Friday, August 31, 2007

The Perfect Book -- Eve

At this year’s annual SCBWI conference, a panel of editors discussed the perfect book. For me, it’s always been hard to nail down what makes a perfect book, and forget about naming one…there are just too many, and the type of book I’m obsessed with generally changes from year to year. It’s kind of like falling in love…you can’t always list the things you’re looking for because there’s some element of magic involved and you just know it when you find it.

That said, after the panel, artist-extraordinaire David Diaz and I held our own impromptu panel in the hotel lobby, and pressed people to name one perfect children’s book and explain why it’s perfect. Here were some of the answers:

Wringer by Jerry Spinelli: “It has it all! Suspense, drama, humor, and it’s so well-written. Amazing message without being preachy. It’s not what you think it is. Best book ever, by far.”

The Outsiders by S.E. Hinton: “Perfect in every way. Beautiful writing, realistic, funny, sad, dramatic, exciting, hopeful.”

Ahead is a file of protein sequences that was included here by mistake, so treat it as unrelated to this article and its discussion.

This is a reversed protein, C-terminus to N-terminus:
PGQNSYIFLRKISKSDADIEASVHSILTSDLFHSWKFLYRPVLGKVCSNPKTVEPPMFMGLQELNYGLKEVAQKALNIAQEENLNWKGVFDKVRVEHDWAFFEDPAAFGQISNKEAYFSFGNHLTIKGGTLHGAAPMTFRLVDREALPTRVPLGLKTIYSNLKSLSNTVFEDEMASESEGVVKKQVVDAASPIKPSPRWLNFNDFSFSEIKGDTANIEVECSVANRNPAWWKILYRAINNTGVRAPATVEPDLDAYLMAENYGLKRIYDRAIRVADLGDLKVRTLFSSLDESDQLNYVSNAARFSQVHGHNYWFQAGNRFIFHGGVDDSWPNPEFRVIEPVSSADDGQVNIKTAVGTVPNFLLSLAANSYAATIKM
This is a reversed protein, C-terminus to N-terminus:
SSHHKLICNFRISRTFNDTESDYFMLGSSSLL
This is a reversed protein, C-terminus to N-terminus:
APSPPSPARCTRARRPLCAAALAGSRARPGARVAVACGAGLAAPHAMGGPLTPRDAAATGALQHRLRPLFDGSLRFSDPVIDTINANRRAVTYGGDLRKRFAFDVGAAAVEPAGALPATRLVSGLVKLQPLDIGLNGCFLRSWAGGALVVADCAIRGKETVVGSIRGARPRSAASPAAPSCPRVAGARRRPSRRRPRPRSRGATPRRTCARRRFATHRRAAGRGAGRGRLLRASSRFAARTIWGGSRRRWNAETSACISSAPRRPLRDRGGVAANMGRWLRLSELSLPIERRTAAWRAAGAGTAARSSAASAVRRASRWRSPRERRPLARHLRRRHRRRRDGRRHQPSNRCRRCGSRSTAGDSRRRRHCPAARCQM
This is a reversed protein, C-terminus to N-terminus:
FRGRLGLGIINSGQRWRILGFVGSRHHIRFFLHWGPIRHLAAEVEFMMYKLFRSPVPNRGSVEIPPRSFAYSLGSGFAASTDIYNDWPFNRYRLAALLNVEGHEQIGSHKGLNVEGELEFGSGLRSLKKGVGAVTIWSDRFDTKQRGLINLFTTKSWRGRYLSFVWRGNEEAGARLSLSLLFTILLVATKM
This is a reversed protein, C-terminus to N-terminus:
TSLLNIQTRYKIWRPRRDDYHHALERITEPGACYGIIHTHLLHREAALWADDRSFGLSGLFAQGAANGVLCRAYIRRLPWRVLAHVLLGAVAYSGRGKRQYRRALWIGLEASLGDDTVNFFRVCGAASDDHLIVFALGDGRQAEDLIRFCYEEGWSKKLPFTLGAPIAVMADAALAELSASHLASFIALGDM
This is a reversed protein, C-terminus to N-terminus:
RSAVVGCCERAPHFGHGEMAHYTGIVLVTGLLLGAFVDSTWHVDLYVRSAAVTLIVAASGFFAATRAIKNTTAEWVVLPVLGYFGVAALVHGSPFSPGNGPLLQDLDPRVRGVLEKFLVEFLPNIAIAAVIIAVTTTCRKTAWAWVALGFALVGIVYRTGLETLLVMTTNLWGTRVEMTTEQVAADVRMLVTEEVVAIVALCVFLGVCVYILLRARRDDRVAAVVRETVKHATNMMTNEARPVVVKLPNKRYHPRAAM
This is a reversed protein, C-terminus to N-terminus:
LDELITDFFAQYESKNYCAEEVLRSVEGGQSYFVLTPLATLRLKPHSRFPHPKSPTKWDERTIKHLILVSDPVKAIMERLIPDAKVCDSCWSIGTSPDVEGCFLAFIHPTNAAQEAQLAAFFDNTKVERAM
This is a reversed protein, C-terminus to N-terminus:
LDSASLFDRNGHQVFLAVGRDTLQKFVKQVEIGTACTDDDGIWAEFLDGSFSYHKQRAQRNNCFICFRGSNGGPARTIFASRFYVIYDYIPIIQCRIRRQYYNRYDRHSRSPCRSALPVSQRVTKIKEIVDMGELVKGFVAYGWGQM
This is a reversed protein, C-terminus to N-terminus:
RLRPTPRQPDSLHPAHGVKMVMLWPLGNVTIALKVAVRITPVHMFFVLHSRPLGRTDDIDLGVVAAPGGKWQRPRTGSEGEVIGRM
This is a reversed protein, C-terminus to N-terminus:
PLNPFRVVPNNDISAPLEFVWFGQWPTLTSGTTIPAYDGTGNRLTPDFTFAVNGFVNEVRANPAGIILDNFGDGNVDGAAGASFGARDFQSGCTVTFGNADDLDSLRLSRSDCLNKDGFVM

Monster by Walter Dean Myers: “So completely original and different from anything else out there. Very kid-friendly, exciting, riveting from start to finish, realistic in every way. It doesn’t wrap up with a tidy little ribbon in the end, and it will keep you thinking long after you finish.”

Speak by Laurie Halse Anderson: “Perfect depiction of a post-trauma, depressed teen girl, but it’s also funny and hopeful at times. Flawless writing, very real characters, and very kid-friendly. Impossible to put down.”

Holes by Louis Sachar: “Has so much going for it, it’s hard not to love it. It has drama, humor, adventure, plot twists that will keep you guessing, magical realism weaved in, and awesome characters that kids love. It’s kind of like a fable or fairy tale, but set at a prison camp for kids…brilliant!”

The Giver by Lois Lowry: “It’s dramatic in a parallel universe kind of way, but the writing is so intense and real, you feel like the story is really happening to you.”